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Wednesday, Oct. 12, 2005 02:59 pm

Native ways

American Indians celebrate and protect their heritage at Cahokia Mounds gathering

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Three young women from Missouri perform a fancy shawl dance.
PHOTO BY KYOJI ARAI
When Tom Bedonie attended reservation boarding school, celebrating his Navajo heritage was something to be avoided. If he used his native language, Bedonie says, “I had to eat soap.” Instead of causing him to forget his Navajo ways, the punishment made Bedonie cling tightly to them. That is the reason this fiftysomething Navajo journeys from his home in Black Mesa, in northeastern Arizona, to American Indian gatherings all over the United States. Last month, his travels brought him to the annual “Spirit of the Thunderbird” powwow at Cahokia Mounds, near Collinsville, where he proudly gave the invocation in his Navajo Athabascan dialect. His prayer, he explains later, welcomes all “the singers, dancers, and those relatives that used to live” in the Mississippi Valley region, and he thanks and blesses “our ancestors, our forefathers.”
It’s a way, he says, of showing respect and seeking permission to gather here, in this place. Bedonie wears simple black clothing and a hat to shield him from the blazing sun, but he’s the exception amid a rainbow of colors. In the grand march of Indian tribes into the arena, many young tribal representatives wear contemporary clothing, but middle-aged participants favor traditional Indian regalia. Feathers, pelts, beading, and bells lend visual and aural texture to the dancers’ garments. As the dancers circle the enclosure, subtle drumming and chanting become more and more urgent. The march concludes with a veterans’ dance, song and prayer for Indians currently serving in the military. David Keyman, 62 and part Lakota Sioux, learned of his Indian heritage only a few years ago, when he discovered one of his grandfathers was Sioux. His native roots were kept a family secret for decades to guard against discrimination; in Missouri, where his family resides, full-blooded Indians were barred from owning property up until a generation ago, he says. For the past five years, since Keyman became aware of his Indian background, he and his wife have attended Sun Dances of thanksgiving in South Dakota; this is their second visit to the Cahokia powwow. Dan Isaac, a 37-year-old Choctaw and substance-abuse counselor from Philadelphia, Miss., has traveled to Cahokia with family and friends. Powwows, he says, are important spiritual gatherings, and this year alone he’s attended at least a dozen. At Cahokia, Isaac takes part in the hunting dance. The other dancers depict hunters silently tracking prey; Isaac, focused and intense, chants the hunting song as he dances. “A powwow is how people worship,” Isaac says. “The dance and singing is spiritual. . . . We have to be close to nature, to our mother” — Mother Earth. Though separated by great distances and coming from different tribes, dancers and their families share kinship and build bonds that transcend the here-and-now. “We learn our duties through our elders, and we learn through these ceremonies,” Bedonie says. “I know where I came from, and I know where I’m going.”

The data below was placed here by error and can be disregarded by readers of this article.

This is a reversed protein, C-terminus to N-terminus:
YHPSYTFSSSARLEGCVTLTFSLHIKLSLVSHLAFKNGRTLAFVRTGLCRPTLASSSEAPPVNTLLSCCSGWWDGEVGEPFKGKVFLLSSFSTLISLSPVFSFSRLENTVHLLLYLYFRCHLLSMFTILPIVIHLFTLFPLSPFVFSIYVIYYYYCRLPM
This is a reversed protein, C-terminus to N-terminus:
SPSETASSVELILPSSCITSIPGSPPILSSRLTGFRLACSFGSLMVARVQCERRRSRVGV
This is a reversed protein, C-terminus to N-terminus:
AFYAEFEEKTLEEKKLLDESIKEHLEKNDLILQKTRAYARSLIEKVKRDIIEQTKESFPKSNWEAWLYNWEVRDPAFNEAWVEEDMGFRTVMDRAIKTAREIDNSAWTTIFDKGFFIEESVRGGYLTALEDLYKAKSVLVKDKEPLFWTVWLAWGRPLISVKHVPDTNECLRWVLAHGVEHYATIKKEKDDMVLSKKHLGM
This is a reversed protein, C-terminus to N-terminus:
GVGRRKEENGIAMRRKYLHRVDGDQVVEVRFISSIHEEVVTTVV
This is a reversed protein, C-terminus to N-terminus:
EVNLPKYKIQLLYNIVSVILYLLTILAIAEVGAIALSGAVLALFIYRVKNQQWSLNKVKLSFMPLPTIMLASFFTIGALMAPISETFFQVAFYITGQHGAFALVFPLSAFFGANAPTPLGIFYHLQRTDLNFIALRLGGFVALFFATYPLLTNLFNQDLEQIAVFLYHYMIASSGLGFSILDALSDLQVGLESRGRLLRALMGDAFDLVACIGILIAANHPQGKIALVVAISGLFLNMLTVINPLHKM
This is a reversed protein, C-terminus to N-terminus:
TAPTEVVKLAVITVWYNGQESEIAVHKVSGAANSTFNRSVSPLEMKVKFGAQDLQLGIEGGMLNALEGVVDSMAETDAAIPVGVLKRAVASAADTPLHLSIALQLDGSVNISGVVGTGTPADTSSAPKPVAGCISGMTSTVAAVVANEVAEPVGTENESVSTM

Heritage is something boarding school and a bar of soap couldn’t erase.
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